NYSE Euronext said it sold a big stake in its U.S. derivatives trading platform to five powerful market players, following the pattern of exchange operators partnering with dealers in the face of possibly sweeping regulatory changes.

The transatlantic exchange operator, which runs the New York Stock Exchange, also posted higher-than-expected quarterly earnings on Friday, helped by clearing revenue and cost-cutting.

In the derivatives deal, the company sold a significant equity interest in its NYSE Liffe U.S. venue to Goldman Sachs , Morgan Stanley , UBS AG , hedge fund Citadel Securities, and Getco, a big electronic market maker. It said its new partners would help drive the futures business.

History clearly shows that some of the most successful ventures have come out of the semi-mutualized approach with the dealers, NYSE Euronext Chief Executive Duncan Niederauer said on a conference call, referring to shared ownership of business ventures.

The company said it will remain the largest shareholder of Liffe U.S. but did not disclose the size of the stake being sold or the terms of the deal.

Last month NYSE Euronext struck a similar agreement giving seven outside firms a stake in its Amex Options market -- propelling a so-called remutualization wave among exchanges and clearinghouses, which were mostly user-owned in the 1990s.

The wave includes deals by CME Group Inc , Nasdaq OMX and IntercontinentalExchange Inc and comes as U.S. and European regulators push more over-the-counter derivatives through transparent platforms.

It demonstrates the attempt by ... brokers and banks to 'spread their bets' in the derivatives marketplace, especially with pending regulatory changes in the OTC derivatives clearing arena, Sandler O'Neill analyst Richard Repetto said in a note.

NYSE Liffe, which could challenge derivatives giant CME Group, trades gold and silver futures and equity indexes and plans to expand into U.S. interest rate products. It is expected to log a loss of up to $30 million this year.

By selling most of it, most of those losses will accrue to their partners, said Fox-Pitt Kelton analyst Edward Ditmire.

The hope for them is that the partners grow the business until it's profitable ... and they would get a portion of those profits, he said. In either case, it's an improvement from owning all of a sub-scale loss-making business.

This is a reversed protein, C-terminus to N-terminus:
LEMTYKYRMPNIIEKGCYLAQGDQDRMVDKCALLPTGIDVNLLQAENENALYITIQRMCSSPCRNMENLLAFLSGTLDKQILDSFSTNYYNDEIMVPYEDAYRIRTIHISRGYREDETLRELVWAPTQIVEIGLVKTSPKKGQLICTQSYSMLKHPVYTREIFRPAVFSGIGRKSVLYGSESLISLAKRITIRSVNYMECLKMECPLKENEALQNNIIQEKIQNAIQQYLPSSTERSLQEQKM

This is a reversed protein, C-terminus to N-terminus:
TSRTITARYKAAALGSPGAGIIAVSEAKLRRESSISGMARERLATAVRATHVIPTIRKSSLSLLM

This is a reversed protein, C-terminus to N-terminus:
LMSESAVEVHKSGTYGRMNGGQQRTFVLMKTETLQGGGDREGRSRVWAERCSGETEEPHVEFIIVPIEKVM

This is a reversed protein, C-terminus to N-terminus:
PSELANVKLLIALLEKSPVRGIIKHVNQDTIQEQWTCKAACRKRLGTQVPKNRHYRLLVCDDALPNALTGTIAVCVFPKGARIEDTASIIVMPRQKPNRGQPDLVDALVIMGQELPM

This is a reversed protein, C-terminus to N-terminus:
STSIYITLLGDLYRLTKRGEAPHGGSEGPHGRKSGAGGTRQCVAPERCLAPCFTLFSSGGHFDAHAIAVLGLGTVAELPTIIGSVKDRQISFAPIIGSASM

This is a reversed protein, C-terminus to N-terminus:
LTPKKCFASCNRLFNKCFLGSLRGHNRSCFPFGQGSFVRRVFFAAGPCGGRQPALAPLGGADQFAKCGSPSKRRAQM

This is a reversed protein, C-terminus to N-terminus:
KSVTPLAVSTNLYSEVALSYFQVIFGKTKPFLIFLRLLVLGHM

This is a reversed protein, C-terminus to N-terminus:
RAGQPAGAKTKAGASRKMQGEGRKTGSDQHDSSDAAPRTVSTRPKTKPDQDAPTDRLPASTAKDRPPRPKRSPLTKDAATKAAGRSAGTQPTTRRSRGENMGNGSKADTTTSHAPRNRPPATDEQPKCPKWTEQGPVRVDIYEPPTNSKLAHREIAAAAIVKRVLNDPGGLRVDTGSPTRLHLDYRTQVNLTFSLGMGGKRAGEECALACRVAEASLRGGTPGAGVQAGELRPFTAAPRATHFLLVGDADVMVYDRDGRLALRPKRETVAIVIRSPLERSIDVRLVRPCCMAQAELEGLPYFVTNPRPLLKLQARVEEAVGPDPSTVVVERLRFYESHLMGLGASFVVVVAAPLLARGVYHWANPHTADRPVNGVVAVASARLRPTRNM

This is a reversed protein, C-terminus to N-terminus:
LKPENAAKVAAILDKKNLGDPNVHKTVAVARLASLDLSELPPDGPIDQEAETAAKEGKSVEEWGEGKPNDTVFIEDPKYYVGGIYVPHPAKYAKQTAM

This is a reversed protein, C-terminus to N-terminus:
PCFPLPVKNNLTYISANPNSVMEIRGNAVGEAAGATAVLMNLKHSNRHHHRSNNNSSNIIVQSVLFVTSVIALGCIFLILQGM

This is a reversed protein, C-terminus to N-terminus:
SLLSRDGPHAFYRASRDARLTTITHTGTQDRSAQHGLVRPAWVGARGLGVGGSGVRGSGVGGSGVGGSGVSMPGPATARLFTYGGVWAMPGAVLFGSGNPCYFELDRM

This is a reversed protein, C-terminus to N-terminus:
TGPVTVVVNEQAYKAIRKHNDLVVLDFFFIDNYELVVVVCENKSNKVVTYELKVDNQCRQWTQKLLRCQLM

NYSE Euronext shares were down about 5 percent in afternoon trade in New York, in line with its peers. The shares have gained ground on traditional rival Nasdaq OMX this year as the company absorbed a handful of acquisitions and as it prepares to launch two high-profile data centers next year.


In the third quarter, net revenue was down 13.8 percent to $624 million, hurt by falling volumes, price cuts, and lower market share in U.S. and European cash equities.

Underlying costs dropped 10 percent, and management said more staff cuts would come this quarter and next.

Net earnings dropped 28 percent to $125 million. Excluding one-time items, the company said it earned $138 million, or 53 cents per share.

Analysts said earnings excluding one-time items were closer to 50 cents a share, 4 cents above the average Wall Street forecast, according to Thomson Reuters I/B/E/S.

Recent results have been a step in the right direction as management continues to realize synergies and control expenses, Credit Suisse analysts said in a research note.

NYSE Euronext, like Nasdaq OMX, has been under pressure from younger venues but has adopted new technology to speed up global trading. Its matched market share of NYSE-listed companies was 35.5 percent in the quarter, down from 42.5 percent last year.

However, its overall U.S. market share rose from July through September, and CEO Duncan Niederauer said the bourse's core businesses continued to stabilize.

NYSE Euronext runs exchanges in Paris, Amsterdam, Brussels and Lisbon, following its 2007 acquisition of Euronext. It is also a key player in the ongoing U.S. debate over dark pools, high-frequency trading, and other market structure issues.

The Big Board suffered dissemination delays and several locked quotes on Friday.

(Reporting by Jonathan Spicer and Daisy Ku; Editing by Rupert Winchester and John Wallace)